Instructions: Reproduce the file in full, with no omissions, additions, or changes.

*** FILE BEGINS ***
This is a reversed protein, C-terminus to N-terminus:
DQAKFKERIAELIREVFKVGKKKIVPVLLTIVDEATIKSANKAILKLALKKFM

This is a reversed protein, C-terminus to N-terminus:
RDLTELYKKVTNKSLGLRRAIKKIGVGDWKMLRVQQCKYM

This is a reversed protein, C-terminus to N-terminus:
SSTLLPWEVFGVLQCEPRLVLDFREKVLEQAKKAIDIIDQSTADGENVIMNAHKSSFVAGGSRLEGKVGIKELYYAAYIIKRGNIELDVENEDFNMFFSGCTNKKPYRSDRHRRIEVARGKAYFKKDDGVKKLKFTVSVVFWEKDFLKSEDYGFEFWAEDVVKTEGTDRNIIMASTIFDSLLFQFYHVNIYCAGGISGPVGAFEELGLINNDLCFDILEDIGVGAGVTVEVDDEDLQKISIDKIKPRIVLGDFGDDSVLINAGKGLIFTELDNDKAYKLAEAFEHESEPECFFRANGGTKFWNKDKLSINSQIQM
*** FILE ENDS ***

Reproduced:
This is a reversed protein, C-terminus to N-terminus:
DQAKFKERIAELIREVFKVGKKKIVPVLLTIVDEATIKSANKAILKLALKKFM

This is a reversed protein, C-terminus to N-terminus:
RDLTELYKKVTNKSLGLRRAIKKIGVGDWKMLRVQQCKYM

This is a reversed protein, C-terminus to N-terminus:
SSTLLPWEVFGVLQCEPRLVLDFREKVLEQAKKAIDIIDQSTADGENVIMNAHKSSFVAGGSRLEGKVGIKELYYAAYIIKRGNIELDVENEDFNMFFSGCTNKKPYRSDRHRRIEVARGKAYFKKDDGVKKLKFTVSVVFWEKDFLKSEDYGFEFWAEDVVKTEGTDRNIIMASTIFDSLLFQFYHVNIYCAGGISGPVGAFEELGLINNDLCFDILEDIGVGAGVTVEVDDEDLQKISIDKIKPRIVLGDFGDDSVLINAGKGLIFTELDNDKAYKLAEAFEHESEPECFFRANGGTKFWNKDKLSINSQIQM